How is the Website Performing?
The monthly site impressions are up 60%. The direct traffic is growing. The interstitial appears to 17 million people a month. The direct traffic is 10 times higher than that of other start-ups in our space and continues to grow. The biggest metric for me as CEO is that we are just about break even, which is great for a start-up in 14 months. Our conversion rates are up 100%.
Can you Please Explain the ADvantage Program?
It’s a unique hotel-only advertising marketplace that allows hotels to choose when and to whom their hotel properties are presented. It was created early this year. In search engines or other websites, hoteliers are forced to compete with the OTAs and other well-funded players. Because it’s limited to only hotels, our ADvantage Program allows them [hoteliers] a relatively low-cost place to market their properties to highly qualified shoppers. 75% of our customers are business travellers. Having a site that is focused mostly on business travellers is very interesting to hotels for their advertising dollars. The lead programme is Sponsored Listings, in which hotels can participate by purchasing on a pay-per-click basis, and hoteliers do not pay a commission for rooms booked through Sponsored Listings. Lastly, we offer a suite of display advertising options designed for brand-level marketing.
What Does the Future Hold for Room Key?
First, we hope to start advertising early next year to build direct traffic. Second, we think we have an opportunity to incorporate pieces of proprietary hotel content, specifically how we may interface with their [the hotels’] frequent guest programmes. Third, hoteliers are getting more and more requests from online distributors for connections. The hotels can’t manage all of these requests. As a by-product of what we are doing, we are building a comprehensive caching engine that will hold rate and availability data for all of our hotel partners. We want to build a plug-in that will allow distribution companies to come directly to Room Key and have access directly to our hotel inventory. We think that’s a great opportunity for hotels and distributors.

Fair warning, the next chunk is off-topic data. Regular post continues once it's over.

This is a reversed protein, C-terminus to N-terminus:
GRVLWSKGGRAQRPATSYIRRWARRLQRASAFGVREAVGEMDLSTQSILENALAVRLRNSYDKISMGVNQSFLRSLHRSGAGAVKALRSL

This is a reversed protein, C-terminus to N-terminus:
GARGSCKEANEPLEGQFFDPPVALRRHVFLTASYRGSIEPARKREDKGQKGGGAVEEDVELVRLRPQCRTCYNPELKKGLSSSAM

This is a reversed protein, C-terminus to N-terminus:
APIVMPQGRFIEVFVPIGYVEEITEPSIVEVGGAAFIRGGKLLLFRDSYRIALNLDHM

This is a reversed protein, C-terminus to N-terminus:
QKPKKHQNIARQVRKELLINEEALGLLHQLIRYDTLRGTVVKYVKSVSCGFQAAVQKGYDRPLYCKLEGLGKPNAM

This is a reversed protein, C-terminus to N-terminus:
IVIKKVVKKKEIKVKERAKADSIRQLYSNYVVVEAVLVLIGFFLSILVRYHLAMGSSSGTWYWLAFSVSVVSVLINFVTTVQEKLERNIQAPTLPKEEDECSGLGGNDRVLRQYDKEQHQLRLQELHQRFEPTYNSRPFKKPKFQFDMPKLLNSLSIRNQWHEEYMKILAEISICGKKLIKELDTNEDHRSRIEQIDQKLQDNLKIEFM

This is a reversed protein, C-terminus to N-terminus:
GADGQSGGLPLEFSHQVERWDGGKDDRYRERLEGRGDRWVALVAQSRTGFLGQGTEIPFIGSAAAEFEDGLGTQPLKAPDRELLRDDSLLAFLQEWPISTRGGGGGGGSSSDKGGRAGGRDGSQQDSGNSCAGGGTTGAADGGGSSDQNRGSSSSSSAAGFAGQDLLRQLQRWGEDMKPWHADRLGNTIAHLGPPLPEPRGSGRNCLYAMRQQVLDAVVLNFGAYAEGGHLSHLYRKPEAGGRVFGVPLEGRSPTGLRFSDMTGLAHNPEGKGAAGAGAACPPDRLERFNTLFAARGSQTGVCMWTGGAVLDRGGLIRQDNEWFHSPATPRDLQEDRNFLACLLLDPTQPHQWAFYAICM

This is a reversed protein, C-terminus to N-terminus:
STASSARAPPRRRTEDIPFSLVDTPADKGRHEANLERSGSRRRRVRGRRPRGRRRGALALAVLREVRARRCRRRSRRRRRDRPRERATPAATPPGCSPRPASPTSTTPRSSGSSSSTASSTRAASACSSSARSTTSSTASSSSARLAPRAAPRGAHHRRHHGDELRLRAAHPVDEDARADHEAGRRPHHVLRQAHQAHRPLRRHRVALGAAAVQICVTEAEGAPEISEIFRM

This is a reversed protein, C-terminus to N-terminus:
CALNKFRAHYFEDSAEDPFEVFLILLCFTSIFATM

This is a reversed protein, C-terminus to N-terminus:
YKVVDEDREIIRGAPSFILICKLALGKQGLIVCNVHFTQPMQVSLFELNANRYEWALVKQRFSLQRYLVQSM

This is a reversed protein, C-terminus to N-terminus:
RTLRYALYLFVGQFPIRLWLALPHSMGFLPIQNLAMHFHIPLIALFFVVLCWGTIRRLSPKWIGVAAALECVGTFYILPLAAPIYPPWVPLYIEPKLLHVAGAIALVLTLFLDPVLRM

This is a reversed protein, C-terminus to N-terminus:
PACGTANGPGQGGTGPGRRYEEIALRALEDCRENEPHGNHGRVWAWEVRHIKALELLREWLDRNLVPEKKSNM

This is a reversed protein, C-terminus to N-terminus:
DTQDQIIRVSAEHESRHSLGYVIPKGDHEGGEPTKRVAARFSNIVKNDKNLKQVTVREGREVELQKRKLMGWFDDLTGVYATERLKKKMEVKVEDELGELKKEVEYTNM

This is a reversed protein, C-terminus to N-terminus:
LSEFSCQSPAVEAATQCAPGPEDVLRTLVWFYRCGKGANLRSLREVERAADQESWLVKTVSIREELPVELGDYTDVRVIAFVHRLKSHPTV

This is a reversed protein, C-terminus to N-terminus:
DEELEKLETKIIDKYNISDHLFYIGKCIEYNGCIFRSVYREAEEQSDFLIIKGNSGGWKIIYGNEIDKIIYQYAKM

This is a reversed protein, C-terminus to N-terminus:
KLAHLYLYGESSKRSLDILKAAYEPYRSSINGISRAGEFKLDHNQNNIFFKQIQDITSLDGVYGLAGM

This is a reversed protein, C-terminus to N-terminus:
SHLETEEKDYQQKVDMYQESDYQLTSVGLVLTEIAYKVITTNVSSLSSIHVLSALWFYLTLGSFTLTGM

There is certainly a long-term commitment to the venture by the founders.
What do you think about the Expedia/Travelocity deal and Booking.com powering OdigeO’s websites in Europe? Does consolidation in the OTA space help or hurt Roomkey.com?
I don’t think either move has an impact on Roomkey.com. I think it’s a natural progression of where the online travel industry is going after about 15 years. For me, I just keep going back to the hotel industry to make sure that they understand how important it is that they are selective in which distribution channel they put their product out to. Just because someone starts a website to sell hotels doesn’t necessarily mean that you have to provide your product to them. If you do, then you should have a say in what the price is and what you are willing to pay. Previously, that hasn’t been the case.